We found diverse sources of bear-attracting food on or near the rail,2 including tonnes of grain spilled by hopper cars, several species of palatable plants (both native and introduced), enhanced productivity of buffalo berry (a local staple of bear diets), and train-killed ungulates. A few bears used the rail extensively as a travel corridor and some even dug up nearby caches of spilled grain collected by red squirrels. Decades of meticulous records by CP and Parks Canada showed that bears are not alone in their vulnerability; collisions with ten other species of large mammals added up to hundreds of individuals over the past quarter-century.3 


All too frequent sight on mountain railway lines. Niels De Nijs.

In addition to studying causes of attraction to the rail, we tried to understand the characteristics of locations where collisions occurred. At the beginning of the project, many people felt that vulnerability of bears to train strikes was caused mainly by attraction to grain spilled along the tracks. But research showed that neither locations with more spilled grain, nor even those used most often by collared bears, demonstrated higher instances of past bear mortality. Grain may have been a more significant factor before thousands of hopper cars were replaced or retrofitted to reduce spillage just before our study began. Our analysis of train-associated mortality involving 11 different mammal species, including grizzly bears, showed the best predictors of mortality sites were train speed, proximity to and amount of water, and track curvature.3 In short, it appears that bears and other animals are being struck mainly in locations where they fail to detect or avoid trains in time.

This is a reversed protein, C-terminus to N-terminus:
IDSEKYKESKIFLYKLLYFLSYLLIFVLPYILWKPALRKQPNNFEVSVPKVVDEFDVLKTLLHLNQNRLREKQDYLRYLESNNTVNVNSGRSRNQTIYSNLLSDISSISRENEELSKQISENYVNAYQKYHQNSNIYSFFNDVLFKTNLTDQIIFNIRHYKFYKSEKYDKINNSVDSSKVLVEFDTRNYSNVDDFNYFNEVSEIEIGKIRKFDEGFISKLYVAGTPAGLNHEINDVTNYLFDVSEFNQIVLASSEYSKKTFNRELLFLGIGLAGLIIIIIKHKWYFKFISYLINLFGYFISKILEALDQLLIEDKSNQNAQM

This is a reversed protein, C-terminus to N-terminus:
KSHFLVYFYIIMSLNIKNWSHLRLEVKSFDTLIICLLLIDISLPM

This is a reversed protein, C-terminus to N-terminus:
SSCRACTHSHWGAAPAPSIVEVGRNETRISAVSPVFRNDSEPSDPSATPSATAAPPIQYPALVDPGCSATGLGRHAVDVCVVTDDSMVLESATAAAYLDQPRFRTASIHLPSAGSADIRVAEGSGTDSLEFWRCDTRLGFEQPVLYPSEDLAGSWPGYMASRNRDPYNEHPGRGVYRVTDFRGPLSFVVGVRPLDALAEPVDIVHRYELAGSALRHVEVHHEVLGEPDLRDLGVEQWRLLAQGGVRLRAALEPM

Other factors may also have contributed to the sudden appearance of grizzly-train collisions in 2000. A few years earlier, wolves recolonized the Bow Valley and elk increasingly sought refuge in the townsite of Banff. Subsequent management efforts to reduce the congregation of elk within the townsite coincided with an increase in elk strikes along the railway, which attracted scavenging carnivores like grizzly bears. Elk mortality on the railway peaked in 2000, the year grizzly began strikes began, but declined as the elk population declined to one-third of its size in the 1990s.